Documentary Review: ‘Finding Babel’

Greetings again from the darkness. Tracing one’s roots, or family tree, has become much easier in the internet age, and the process has made for a few interesting documentaries. Andrei Malaev-Babel is an acting teacher at Florida State University, but more importantly, he’s the grandson of famed Jewish-Soviet writer Isaac Babel. Director David Novack tracks the grandson’s journey in re-tracing the steps of the elder Babel’s writings and subsequent arrest/imprisonment/execution.

Isaac Babel is one of the best known post-Russian Revolution writers thanks to his “Odessa Tales” and “Red Cavalry”. He was often critical of the post-revolution society and leadership, and it was his play “Maria” that was the final straw that resulted in his arrest, torture and, finally, execution in 1940. His grandson wants to know the full story … especially what became of the volumes of unpublished work that was seized and “lost” during Stalin’s Great Purge.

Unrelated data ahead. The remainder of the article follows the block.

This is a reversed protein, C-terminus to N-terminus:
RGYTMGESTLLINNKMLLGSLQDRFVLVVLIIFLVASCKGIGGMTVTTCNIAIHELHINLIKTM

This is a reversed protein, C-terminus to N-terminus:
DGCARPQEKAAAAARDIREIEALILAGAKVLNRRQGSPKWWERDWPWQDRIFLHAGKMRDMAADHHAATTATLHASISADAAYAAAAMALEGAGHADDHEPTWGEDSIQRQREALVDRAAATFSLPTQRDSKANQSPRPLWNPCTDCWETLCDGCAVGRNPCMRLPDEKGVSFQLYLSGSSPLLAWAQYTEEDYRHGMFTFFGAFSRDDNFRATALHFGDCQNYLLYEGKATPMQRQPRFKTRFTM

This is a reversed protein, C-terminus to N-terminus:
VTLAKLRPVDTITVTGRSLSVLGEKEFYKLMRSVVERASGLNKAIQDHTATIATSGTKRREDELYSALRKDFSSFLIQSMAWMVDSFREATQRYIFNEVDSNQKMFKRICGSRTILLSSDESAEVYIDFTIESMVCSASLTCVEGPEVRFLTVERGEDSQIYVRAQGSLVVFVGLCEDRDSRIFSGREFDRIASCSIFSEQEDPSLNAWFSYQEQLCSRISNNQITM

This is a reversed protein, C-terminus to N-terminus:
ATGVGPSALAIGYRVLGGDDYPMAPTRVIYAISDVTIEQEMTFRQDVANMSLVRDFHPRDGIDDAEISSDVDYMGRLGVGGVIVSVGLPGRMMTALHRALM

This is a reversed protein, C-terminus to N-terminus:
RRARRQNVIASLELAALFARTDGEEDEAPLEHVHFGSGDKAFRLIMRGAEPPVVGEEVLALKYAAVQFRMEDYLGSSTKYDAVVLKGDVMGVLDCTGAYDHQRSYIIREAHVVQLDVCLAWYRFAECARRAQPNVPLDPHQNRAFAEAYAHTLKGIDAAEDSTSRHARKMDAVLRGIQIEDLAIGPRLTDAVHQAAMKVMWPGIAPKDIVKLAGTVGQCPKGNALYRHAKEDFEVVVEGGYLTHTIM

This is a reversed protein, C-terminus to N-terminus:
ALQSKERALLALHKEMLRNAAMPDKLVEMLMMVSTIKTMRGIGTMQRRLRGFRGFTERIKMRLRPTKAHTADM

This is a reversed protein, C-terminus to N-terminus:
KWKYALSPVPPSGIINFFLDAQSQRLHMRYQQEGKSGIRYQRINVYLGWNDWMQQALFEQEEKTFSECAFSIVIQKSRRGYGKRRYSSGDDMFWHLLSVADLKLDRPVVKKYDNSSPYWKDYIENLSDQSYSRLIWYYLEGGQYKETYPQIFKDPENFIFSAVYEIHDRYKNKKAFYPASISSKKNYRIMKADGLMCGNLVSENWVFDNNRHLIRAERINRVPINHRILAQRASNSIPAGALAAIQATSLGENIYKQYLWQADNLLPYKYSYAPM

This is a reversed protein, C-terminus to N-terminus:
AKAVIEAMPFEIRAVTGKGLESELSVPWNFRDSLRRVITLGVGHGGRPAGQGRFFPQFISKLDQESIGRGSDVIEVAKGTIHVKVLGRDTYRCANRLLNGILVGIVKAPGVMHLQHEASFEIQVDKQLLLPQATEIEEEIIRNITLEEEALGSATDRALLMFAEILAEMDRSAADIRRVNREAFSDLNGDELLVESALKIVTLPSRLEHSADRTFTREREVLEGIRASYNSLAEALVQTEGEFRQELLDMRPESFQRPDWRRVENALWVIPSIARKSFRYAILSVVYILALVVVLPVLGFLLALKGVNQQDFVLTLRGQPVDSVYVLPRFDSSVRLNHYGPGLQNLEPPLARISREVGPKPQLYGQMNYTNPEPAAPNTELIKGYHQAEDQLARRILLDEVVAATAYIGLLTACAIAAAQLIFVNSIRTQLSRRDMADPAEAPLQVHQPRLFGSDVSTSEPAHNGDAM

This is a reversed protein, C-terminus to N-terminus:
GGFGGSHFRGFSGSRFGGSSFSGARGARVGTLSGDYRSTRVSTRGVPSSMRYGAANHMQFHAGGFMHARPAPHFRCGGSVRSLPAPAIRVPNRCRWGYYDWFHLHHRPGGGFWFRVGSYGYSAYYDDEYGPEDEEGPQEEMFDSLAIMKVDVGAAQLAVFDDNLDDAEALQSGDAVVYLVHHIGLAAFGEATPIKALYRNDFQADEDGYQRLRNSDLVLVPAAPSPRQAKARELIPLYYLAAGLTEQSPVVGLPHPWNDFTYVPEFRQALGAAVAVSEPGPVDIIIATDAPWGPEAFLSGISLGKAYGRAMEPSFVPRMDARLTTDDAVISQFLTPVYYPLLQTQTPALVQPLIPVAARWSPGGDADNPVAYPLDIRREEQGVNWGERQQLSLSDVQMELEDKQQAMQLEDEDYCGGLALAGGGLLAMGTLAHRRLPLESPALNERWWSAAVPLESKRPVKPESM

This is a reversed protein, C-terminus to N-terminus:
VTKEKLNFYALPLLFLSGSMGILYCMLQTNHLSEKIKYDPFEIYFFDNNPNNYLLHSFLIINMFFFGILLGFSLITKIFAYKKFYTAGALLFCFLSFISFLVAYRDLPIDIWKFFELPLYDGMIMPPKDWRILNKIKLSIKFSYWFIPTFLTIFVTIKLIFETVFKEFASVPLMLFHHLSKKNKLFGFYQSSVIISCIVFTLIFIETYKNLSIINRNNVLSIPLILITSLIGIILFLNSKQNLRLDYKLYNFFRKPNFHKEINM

Liev Schreiber narrates and reads excerpts of Babel’s work throughout the film. It’s these passages that Andrei and Novack use to make the subtle comparison of then and now … much of today’s Russia is not so different from the oppressive Soviet Union of the 20’s and 30’s. Andrei meets with those who have researched his grandfather, as well as those who have been influenced by his work. There are exceptional clips of a 2003 discussion with Andrei’s grandmother Antonina Pirozhkova who provided much insight before her passing at age 101. This is a woman who was brilliant and tough in her own right.

The journey takes us through Ukraine, Paris and Odessa (where a statue is being constructed in his honor). Andrei looks through the criminal file, though once again, the file with writings is conspicuously missing. He also visits the mass grave where his grandfather is supposedly buried, and we learn that Isaac’s charge of treason was later reversed … unfortunately many years after his execution. Andrei’s journey through Isaac’s 1920 diary blends well with the various stops, but we can’t help but think that as viewers, we are witnessing personal and emotional times that we should not necessarily be seeing … absolutely fascinating, but so very private.

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